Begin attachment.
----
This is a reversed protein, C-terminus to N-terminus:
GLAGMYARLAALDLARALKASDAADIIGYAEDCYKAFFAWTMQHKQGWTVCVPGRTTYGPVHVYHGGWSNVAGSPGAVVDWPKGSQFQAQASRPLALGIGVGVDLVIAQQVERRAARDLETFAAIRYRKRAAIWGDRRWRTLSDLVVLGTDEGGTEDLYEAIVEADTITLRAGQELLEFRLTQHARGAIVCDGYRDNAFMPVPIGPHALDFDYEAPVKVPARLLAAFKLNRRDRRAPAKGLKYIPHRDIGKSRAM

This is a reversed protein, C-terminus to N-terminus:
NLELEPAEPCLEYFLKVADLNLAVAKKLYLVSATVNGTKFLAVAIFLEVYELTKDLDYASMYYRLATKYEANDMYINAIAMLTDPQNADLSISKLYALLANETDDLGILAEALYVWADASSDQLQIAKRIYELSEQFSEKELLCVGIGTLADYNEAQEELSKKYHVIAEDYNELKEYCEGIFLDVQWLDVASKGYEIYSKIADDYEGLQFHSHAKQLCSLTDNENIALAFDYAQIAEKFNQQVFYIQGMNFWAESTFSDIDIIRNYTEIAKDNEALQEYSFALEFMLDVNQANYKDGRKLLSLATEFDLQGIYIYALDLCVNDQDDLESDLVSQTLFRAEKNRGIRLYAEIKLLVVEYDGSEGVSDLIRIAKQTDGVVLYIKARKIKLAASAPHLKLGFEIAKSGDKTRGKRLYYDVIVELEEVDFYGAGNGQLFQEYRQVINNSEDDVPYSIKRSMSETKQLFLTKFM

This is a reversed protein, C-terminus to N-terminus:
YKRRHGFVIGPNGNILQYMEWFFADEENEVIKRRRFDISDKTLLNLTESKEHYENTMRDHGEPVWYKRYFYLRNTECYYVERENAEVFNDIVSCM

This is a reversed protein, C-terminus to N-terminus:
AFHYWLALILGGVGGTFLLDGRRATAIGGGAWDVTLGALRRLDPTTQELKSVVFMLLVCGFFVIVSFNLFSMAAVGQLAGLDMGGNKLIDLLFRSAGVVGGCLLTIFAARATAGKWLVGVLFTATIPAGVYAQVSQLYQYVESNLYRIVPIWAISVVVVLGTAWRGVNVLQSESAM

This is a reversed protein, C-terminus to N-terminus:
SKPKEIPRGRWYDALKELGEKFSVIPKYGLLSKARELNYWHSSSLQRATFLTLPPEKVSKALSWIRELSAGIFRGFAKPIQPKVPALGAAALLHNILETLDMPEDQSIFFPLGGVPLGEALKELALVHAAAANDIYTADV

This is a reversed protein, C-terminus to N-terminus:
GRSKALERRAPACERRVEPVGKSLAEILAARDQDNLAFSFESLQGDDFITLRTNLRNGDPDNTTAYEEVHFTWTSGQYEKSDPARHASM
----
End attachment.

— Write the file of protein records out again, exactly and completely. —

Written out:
This is a reversed protein, C-terminus to N-terminus:
GLAGMYARLAALDLARALKASDAADIIGYAEDCYKAFFAWTMQHKQGWTVCVPGRTTYGPVHVYHGGWSNVAGSPGAVVDWPKGSQFQAQASRPLALGIGVGVDLVIAQQVERRAARDLETFAAIRYRKRAAIWGDRRWRTLSDLVVLGTDEGGTEDLYEAIVEADTITLRAGQELLEFRLTQHARGAIVCDGYRDNAFMPVPIGPHALDFDYEAPVKVPARLLAAFKLNRRDRRAPAKGLKYIPHRDIGKSRAM

This is a reversed protein, C-terminus to N-terminus:
NLELEPAEPCLEYFLKVADLNLAVAKKLYLVSATVNGTKFLAVAIFLEVYELTKDLDYASMYYRLATKYEANDMYINAIAMLTDPQNADLSISKLYALLANETDDLGILAEALYVWADASSDQLQIAKRIYELSEQFSEKELLCVGIGTLADYNEAQEELSKKYHVIAEDYNELKEYCEGIFLDVQWLDVASKGYEIYSKIADDYEGLQFHSHAKQLCSLTDNENIALAFDYAQIAEKFNQQVFYIQGMNFWAESTFSDIDIIRNYTEIAKDNEALQEYSFALEFMLDVNQANYKDGRKLLSLATEFDLQGIYIYALDLCVNDQDDLESDLVSQTLFRAEKNRGIRLYAEIKLLVVEYDGSEGVSDLIRIAKQTDGVVLYIKARKIKLAASAPHLKLGFEIAKSGDKTRGKRLYYDVIVELEEVDFYGAGNGQLFQEYRQVINNSEDDVPYSIKRSMSETKQLFLTKFM

This is a reversed protein, C-terminus to N-terminus:
YKRRHGFVIGPNGNILQYMEWFFADEENEVIKRRRFDISDKTLLNLTESKEHYENTMRDHGEPVWYKRYFYLRNTECYYVERENAEVFNDIVSCM

This is a reversed protein, C-terminus to N-terminus:
AFHYWLALILGGVGGTFLLDGRRATAIGGGAWDVTLGALRRLDPTTQELKSVVFMLLVCGFFVIVSFNLFSMAAVGQLAGLDMGGNKLIDLLFRSAGVVGGCLLTIFAARATAGKWLVGVLFTATIPAGVYAQVSQLYQYVESNLYRIVPIWAISVVVVLGTAWRGVNVLQSESAM

This is a reversed protein, C-terminus to N-terminus:
SKPKEIPRGRWYDALKELGEKFSVIPKYGLLSKARELNYWHSSSLQRATFLTLPPEKVSKALSWIRELSAGIFRGFAKPIQPKVPALGAAALLHNILETLDMPEDQSIFFPLGGVPLGEALKELALVHAAAANDIYTADV

This is a reversed protein, C-terminus to N-terminus:
GRSKALERRAPACERRVEPVGKSLAEILAARDQDNLAFSFESLQGDDFITLRTNLRNGDPDNTTAYEEVHFTWTSGQYEKSDPARHASM